Today's children have all manner of toys and games to play with, as well as apps for iPhones and other handheld devices. But back in the nineteen-fifties and sixties we had plenty of playthings, including things that we had made for ourselves. And I never remember once saying or feeling that I was bored.
Some types of toys are just the same today as they were then, or modern versions of them perhaps. The first toy that I can remember having was my Teddy bear. I dragged it about by one of its arms and it went everywhere with me. Andy had a toy monkey - perhaps appropriate for the cheeky naughty boy that he could sometimes be.
Another early toy that I remember was a dog on wheels that you could push around. Now that I think about it, it was probably a way of getting me to move from the toddling to the walking stage. Later, in what was possibly a quite expensive toy, was a little peddle car that I could drive around the garden in. And then of course my first bike.
On a smaller scale we had various glove puppets, painting and drawing books, board games like snakes and ladders, draughts and jigsaw puzzles. We could amuse ourselves using tracing paper to create our own pictures, or playing hangman or noughts and crosses. We played with marbles a lot too.
Grannie and Auntie Edie used to play cards quite a bit so we got into that too, first with snap and happy families, then onto patience (solitaire) and more gambling type games. When we stayed with my father's sister Bet and her husband Fred in Matlock, Fred had us playing with his Pokerdice kit.
I really loved my dinky toys. I managed to build quite a good collection including buses, lorries, ambulances and police cars, and my favourite - a Rolls Royce. I really wish I had held onto them, but like many of my toys they eventually got passed on to Andy and after that who knows where. Across the road there was an Italian family called the De Lucas and one of the De Luca boys showed me how to use bicycle oil on the car wheels to make them run smoothly. At one point I bought a big piece of hardboard and painted roads on it that I could drive the vehicles around on. Later I built up a collection of Hornby OO trains with a station, track, level crossing and bridges to run my beautiful Mallard engine on. Then there was a Scalectrix set with cars that we could race each other with. Like many boys at that time we had a Meccano set that we could use to build things with. Ron Sharp had a more advanced engineering set up with moveable steam powered parts.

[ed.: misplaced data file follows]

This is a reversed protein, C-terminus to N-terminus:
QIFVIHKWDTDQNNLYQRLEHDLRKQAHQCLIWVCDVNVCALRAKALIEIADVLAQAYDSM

We had outdoor games to play too, of course. Football, cricket and tennis in the garden or at the rec. We were very lucky to have such a big garden to play in. We used to annoy my father by turning the garden seat on its side to make a small goal. He let us use his old and really heavy cricket bat before we got our own.
We also built a tree house in a damson tree at the bottom of the garden. We put together a gokart made from bits of wood and various old pram parts that we could get our hands on. Steering was by a piece of rope with a pull of it to the left or right as required.
Like many children I went through a stamp collecting phase so I got to know about strange countries which helped me with my geography of the world. I had a John Bull printing set and imagined myself to be a magazine editor as I created poems and short stories to show my parents. I had an autograph book into which went autographs and comments from friends, family and some Watford footballers. Something else I wish I still had!
We played a lot with my parents' record player, an old Bush turntable which I eventually inherited when my parents upgraded. Even before we bought our own records we would play classical records of my mother's and some old 78s that Auntie Edie gave to us.
We also played games at the Church Youth club and then later in the Sixth Form Common Room at school. It was in these places that I got to play table tennis, billiards and table football.
Looking back I was very lucky in the range of toys and games that I had, not to mention the space and freedom afforded by our large back garden, the recreation ground, the woods and the green. And I haven't even mentioned the books I had at home and via school and the libraries. That, I think, deserves its own separate blog post.